Saturday, February 7, 2009

Will you pray for Abby?

I wanted you to know about Abby.

She was adopted from Guatemala. At three years old, she was diagnosed with a high-risk, aggressive form of Leukemia. Certain genetic complications have put her chance of surviving the treatment at about 20%.

I am praying for her and her family. Would you pray for them too?

You can find more about Abby here, on her family blog:

2008 - God's Blessings, A Tribute Video for Abby

Friday, March 28, 2008

Staying young...and healthy :

Thursday, March 27, 2008

Food Poisoning...

Food Poisoning: Catch of the Day

According to the Centers for Disease Control and Prevention, there are about 75 million cases of foodborne illness every year, including hundreds of thousands of hospitalizations and thousands of deaths. And seafood is the number one cause of food poisoning in the United States.58 Symptoms of seafood poisoning include mild to extreme discomfort, nervous system damage, and even death.59

“[T]he seafood industry has a very poor record of compliance and there is no government testing to monitor pathogens often associated with seafood poisoning. FDA’s seafood-safety system is an industry honor system unworthy of public support.” —Caroline Smith DeWaal, food safety director for the Center for Science in the Public Interest62

Seafood poisoning is caused by eating foods contaminated with viruses or bacteria including salmonella, listeria, and E. coli. When Consumer Reports looked at bacteria levels in fresh fish bought at supermarkets around the country, they found that between 3 and 8 percent of the samples tested had “unacceptable” levels of E. coli, a bacterium that comes from human or animal feces, that pollutes some waterways.60

“Seafood is a major cause of food poisoning, sickening more than 100,000 and causing dozens of preventable deaths each year.”63 —Caroline Smith DeWaal, Center for Science in the Public Interest food safety director.

Many people may have had food poisoning without even knowing it, mistakenly attributing it to a case of “stomach flu.” Like the flu, people infected with bacteria from tainted marine animals often suffer from vomiting, diarrhea, and abdominal pain. If left untreated, this food poisoning can lead to death.61 Children, the elderly, pregnant women, and people with impaired immune systems are particularly vulnerable. Since fish flesh is a major cause of food poisoning, those who consume fish flesh risk unnecessary illness with every bite they take.The academic journal Environmental Microbiology published an alarming report in July 2006 about the human-health threat caused by the massive amounts of antibiotics that are fed to fish on fish farms. These drugs are used to keep the animals alive in filthy, crowded conditions that would otherwise kill them. But scientists are very concerned that the overuse of these drugs will cause antibiotic-resistant bacteria to multiply in the fish and that people who eat the infected fish flesh will contract dangerous illnesses that cannot be cured by drugs. “If we don't curb the heavy use of prophylactic antibiotics in aquaculture, then we will ultimately see more and more antibiotic-resistant pathogens emerging, causing increased disease to fish, animals, and humans alike,” said Dr. Felipe Cabello, the author of the study.64

Read about the FDA »

Health Concerns

If You Wouldn't Do This to a Dog, Why Do It to a Fish?

Thursday, March 13, 2008

Silent Killer - Radon

Photo: Silent Killer


Studies on the carcinogenicity of radon
Radon's primary hazard arises from inhalation of the gas and its highly radioactive heavy metallic decay products (Polonium, Lead, and Bismuth) which tend to collect on dust in the air. The problem arises when these elements stick to the delicate cells lining the passageways leading into the lungs.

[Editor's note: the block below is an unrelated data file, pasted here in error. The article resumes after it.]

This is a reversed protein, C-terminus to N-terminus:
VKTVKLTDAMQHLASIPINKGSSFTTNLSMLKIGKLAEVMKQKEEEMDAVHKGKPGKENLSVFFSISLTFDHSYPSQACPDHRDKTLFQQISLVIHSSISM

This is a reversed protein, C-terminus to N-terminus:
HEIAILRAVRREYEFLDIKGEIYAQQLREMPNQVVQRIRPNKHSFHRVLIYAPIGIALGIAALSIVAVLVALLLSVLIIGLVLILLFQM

An IARC Working Group reported that there is sufficient evidence for the carcinogenicity of radon and its decay products in humans. Increased incidences of lung cancer have been reported from numerous epidemiological studies of groups of underground hard rock miners occupationally exposed to high doses of radon. These groups include miners of uranium, iron-ore and other metals, and one group of fluorspar miners. Strong evidence for exposure response relationships has been obtained from several studies, in spite of uncertainties that affect estimates of the exposure of the study populations to radon decay products. Several small case-control studies of lung cancer have suggested a higher risk among individuals living in houses known or presumed to have higher levels of radon and its decay products than among individuals with lower presumed exposure in houses. Regarding lung cancer, the evidence on the interaction of radon and its decay products with cigarette smoking does not lead to a simple conclusion. The data from the largest study are consistent with a multiplicative or submultiplicative model of synergisms and reject an additive model. In many studies of miners, and in one of presumed domestic exposure, small cell cancers accounted for a greater than expected proportion of the lung cancer cases. In one population of uranium miners, this proportion has been declining with the passage of time. Because of the limited scale of epidemiologic studies of nonoccupational exposure to radon decay products available at the time reviews were made, quantification of risk has been based only on data of miners' experience. An IARC Working Group considered that the epidemiologic evidence does not lead to a firm conclusion concerning the interaction between exposure to radon decay products and tobacco smoking. Most of the epidemiologic studies involve small numbers of cases, and the analytical approaches for assessing interaction have been variable and sometimes inadequate.

Read more:

Radon jest bezbarwnym i bezzapachowym gazem powstającym w wyniku rozpadu radioaktywnego radu, który z kolei jest produktem rozpadu uranu znajdującego się w skorupie ziemskiej. Produkty rozpadu promieniotwórczego jonizują materiał genetyczny, co wywołuje mutacje, które czasami mogą doprowadzić do powstania nowotworu. Ekspozycja na radon jest po paleniu tytoniu drugim głównym czynnikiem sprawczym raka płuc.

Stężenia radonu wahają się miejscowo w zależności od składu miejscowej gleby i skał. Przykładowo na obszarach takich jak Kornwalia w Wielkiej Brytanii (gdzie pod warstwą gleby występuje granit), radon jest poważnym problemem i budynki muszą być dobrze wentylowane, aby obniżyć stężenie radonu. Amerykańska Agencja Ochrony Środowiska (EPA) podaje, że jeden na 15 domów w USA ma podniesiony poziom radonu powyżej normy wyznaczonej na 4 pikokiury na litr (pCi/l). Stan Iowa ma najwyższe średnie stężenia radonu w Stanach Zjednoczonych. Wykonane tam badania wykazały o 50% większe ryzyko wystąpienia raka płuca przy dłuższej ekspozycji na aktywność promienotwórczą ponad wyznaczone przez EPA 4 pCi/l.